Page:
In online news women appear more in images than men: Research

| Thursday, February 4, 2016 - 13:01
First Published |
Women appear more in images than men: Study

Women appear more in images than men: Study

London: When it comes to English online news, women appear more in images than men while men are mentioned more in text than women, interesting research that analysed over two million articles to find out how gender is represented in online news has revealed.
A breakdown of topics showed that women feature more in articles about fashion, followed by entertainment and art while being least present in topics including sport and politics.
It has long been argued that women are under-represented and marginalised in relation to men in the world's news media.
Using artificial intelligence (AI), the largest-ever study done by a team from University of Bristol found that men's views and voices are represented more in online news than women's.
“The analysis of millions of articles and images is one of the ways in which modern AI can help scientific research,” said professor of artificial intelligence Nello Cristianini from university's department of engineering mathematics in a paper appeared in the journal PLOS ONE.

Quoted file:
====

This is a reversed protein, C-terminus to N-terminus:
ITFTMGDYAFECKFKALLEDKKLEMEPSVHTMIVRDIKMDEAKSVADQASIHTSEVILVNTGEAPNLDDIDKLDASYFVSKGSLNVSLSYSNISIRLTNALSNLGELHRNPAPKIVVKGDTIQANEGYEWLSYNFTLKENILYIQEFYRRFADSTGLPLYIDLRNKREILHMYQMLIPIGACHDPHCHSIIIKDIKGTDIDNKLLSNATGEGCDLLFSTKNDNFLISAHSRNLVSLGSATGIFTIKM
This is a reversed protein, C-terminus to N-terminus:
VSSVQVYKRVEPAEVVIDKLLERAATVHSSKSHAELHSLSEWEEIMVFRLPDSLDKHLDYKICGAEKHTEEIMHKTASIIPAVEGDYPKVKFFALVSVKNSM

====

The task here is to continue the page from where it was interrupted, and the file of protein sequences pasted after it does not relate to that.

A team of AI experts led by Cristianini teamed up with social scientist Dr Cynthia Carter from Cardiff University to ask a very old question on a very new scale.
The team gathered a body of news consisting of 2,353,652 articles collected over a period of six months from more than 950 different English news outlets.
From this dataset, they extracted 2,171,239 references to named persons and 1,376,824 images resolving the gender of names and faces using AI.
The researchers found that males were represented more often than females in both images and text, but in proportions that changed across topics, news outlets and style.
Additionally, the proportion of females was consistently higher in images than in text for virtually all topics and news outlets.
Women were more likely to be represented visually than mentioned as a news actor or source.
“The analysis supports feminist researchers' longstanding claim that the marginalisation of women's voices in the news media under-values their potential contributions to society, and in the processes, diminishes democracy,” explained Dr Carter.
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